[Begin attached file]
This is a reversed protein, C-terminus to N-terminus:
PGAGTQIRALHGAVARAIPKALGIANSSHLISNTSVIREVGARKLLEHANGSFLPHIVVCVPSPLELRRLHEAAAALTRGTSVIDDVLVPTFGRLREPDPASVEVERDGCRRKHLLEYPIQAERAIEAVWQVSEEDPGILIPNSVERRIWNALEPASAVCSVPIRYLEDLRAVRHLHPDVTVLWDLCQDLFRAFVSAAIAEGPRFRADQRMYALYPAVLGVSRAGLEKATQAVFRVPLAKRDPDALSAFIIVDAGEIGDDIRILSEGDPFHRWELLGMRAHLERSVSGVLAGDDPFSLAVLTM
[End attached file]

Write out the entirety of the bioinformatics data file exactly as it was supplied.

This is a reversed protein, C-terminus to N-terminus:
PGAGTQIRALHGAVARAIPKALGIANSSHLISNTSVIREVGARKLLEHANGSFLPHIVVCVPSPLELRRLHEAAAALTRGTSVIDDVLVPTFGRLREPDPASVEVERDGCRRKHLLEYPIQAERAIEAVWQVSEEDPGILIPNSVERRIWNALEPASAVCSVPIRYLEDLRAVRHLHPDVTVLWDLCQDLFRAFVSAAIAEGPRFRADQRMYALYPAVLGVSRAGLEKATQAVFRVPLAKRDPDALSAFIIVDAGEIGDDIRILSEGDPFHRWELLGMRAHLERSVSGVLAGDDPFSLAVLTM